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Sometimes a Game Is Just That: A Game

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My daughter and her friends are typical 7th graders. When they find a new activity they like, they dive in head first leaving all other activities behind in the splash. Doesn't matter if they also are involved with trumpet, violin, piano, biking, rock climbing, drama, cooking, ballet, fencing, or any other activity. Doesn't matter that they have homework and the need for some free time and family time. To this age group, a new activity is like falling in love - it becomes their be all, end all.

And, that is the blessing and curse of middle school. Middle school is truly a time for exploration and for spreading wings. Many kids discover new talents and interests they never even knew they had. The trouble is, this group adds to their plate well but doesn't have the judgement to take anything away. "Balance" and even "compromise" are not really in their vocabulary yet and are not life skills they do well or comfortably at their young ages.

So, you can imagine the stress we had recently when my daughter's 7th grade track team realize that one of their first away meets fell right on an important after school orchestra rehearsal. This involved a good amount of kids. And, this was an important rehearsal - the dress rehearsal before the end of the year performace that week.

As parents, how do we advise our kids in a situation like this? Do they miss this very important rehearsal for a musical group they have been part of all school year and have a responsibility to? To me, that wouldn't teach them the best of lessons. But, missing an important track meet is tough and being part of the team is equally important especially since there are so many individual field events that many of the kids have been working hard to be part of.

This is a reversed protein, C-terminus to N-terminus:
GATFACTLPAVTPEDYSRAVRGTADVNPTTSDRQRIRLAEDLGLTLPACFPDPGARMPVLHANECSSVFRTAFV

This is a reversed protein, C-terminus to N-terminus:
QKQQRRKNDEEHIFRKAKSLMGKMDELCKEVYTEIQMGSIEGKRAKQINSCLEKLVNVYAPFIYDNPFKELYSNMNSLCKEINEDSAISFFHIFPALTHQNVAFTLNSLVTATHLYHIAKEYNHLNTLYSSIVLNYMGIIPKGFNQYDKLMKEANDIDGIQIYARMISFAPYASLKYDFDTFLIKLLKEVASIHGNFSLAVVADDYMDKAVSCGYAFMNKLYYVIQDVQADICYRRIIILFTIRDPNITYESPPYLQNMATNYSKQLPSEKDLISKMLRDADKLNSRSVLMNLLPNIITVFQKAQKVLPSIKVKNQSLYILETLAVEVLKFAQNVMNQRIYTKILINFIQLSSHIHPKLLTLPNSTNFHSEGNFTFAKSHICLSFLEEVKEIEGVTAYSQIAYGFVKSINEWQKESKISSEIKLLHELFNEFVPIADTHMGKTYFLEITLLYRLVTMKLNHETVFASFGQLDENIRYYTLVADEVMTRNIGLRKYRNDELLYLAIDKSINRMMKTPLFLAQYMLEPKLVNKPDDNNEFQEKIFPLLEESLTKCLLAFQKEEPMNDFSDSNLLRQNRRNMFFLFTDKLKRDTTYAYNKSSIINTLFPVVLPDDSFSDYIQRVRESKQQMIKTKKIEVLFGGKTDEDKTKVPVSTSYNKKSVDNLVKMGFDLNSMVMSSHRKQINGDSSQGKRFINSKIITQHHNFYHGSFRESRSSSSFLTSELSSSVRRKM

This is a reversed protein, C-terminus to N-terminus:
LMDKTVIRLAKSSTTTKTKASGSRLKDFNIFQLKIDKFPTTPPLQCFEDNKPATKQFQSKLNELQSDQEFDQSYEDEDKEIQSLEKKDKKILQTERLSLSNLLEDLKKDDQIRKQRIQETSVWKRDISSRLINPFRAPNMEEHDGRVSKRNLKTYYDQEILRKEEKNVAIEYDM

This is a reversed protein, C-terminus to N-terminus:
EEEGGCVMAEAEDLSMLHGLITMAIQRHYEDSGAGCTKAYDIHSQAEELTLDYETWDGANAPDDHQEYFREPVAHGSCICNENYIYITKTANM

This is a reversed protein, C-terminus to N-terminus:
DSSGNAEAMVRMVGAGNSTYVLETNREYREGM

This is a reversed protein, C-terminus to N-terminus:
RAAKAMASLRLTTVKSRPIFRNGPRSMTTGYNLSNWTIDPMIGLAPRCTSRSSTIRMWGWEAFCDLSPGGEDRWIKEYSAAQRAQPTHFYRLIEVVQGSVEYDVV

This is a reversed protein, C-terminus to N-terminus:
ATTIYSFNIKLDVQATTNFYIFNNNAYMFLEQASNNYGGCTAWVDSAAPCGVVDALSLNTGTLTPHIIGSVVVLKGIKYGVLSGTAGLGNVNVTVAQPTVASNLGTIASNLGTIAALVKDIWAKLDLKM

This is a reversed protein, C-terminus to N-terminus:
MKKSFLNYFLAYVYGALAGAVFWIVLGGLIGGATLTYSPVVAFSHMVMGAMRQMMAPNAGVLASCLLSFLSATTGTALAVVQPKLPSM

It would be easy for us to just swoop in and fix this for our kids. Don't do it. Once your kids are in middle school, that's the time to help them find a way to sort these situations out on their own, with us parents close by as guides, or coaches. School is practice for the real world and in the real world there are times we have to make compromises. And, in the real world, we can't always do everything we want to do. Let's face it, sometimes in real life, we have to make tough choices.

So, we opted to stay behind the scenes and coach our daughter to talk to both teachers involved - the orchestra director and the track coach. These teachers ended up talking together and created a solution that worked for both groups and didn't put one group over the other. The girls would attend the rehearsal but could leave early if they wanted to try and organize a carpool to try and get to part of the meet.

The girls loved that idea and carpool arrangements began before they even got home. If only there wasn't the unfortunately snag of the distance to the track meet, this would have been a beautiful plan. Each girl had a bit of the wind taken out of her sail when she arrived home to announce this well thought out plan to her parents. Sadly, it just couldn't happen. The meet was too far away. All the parents agreed so it turned out that no girl in the orchestra ended up going to the meet. But, we learned that the track coach was uber flexible and very supportive about the multiple hats these girls were trying to wear at once. These girls needed that and that really helped soften the blow they felt in missing that meet. They were disappointed but he helped them refocus and look towards the next meet. Why? Because there is always another meet and the one they missed is, well, only a meet - just a meet. One day - not an entire track career.

This time around my daughter had to miss a sporting event but next time it may be a musical event. Helping our kids learn to prioritize, compromise and balance are some of the best lessons we can teach them as parents. And, helping them find coaches (and music teachers!) who support that message is invaluable. Don't settle for anything less. Your kids need that. Your sanity needs that. And, our cars' gas tanks sometimes need that, too!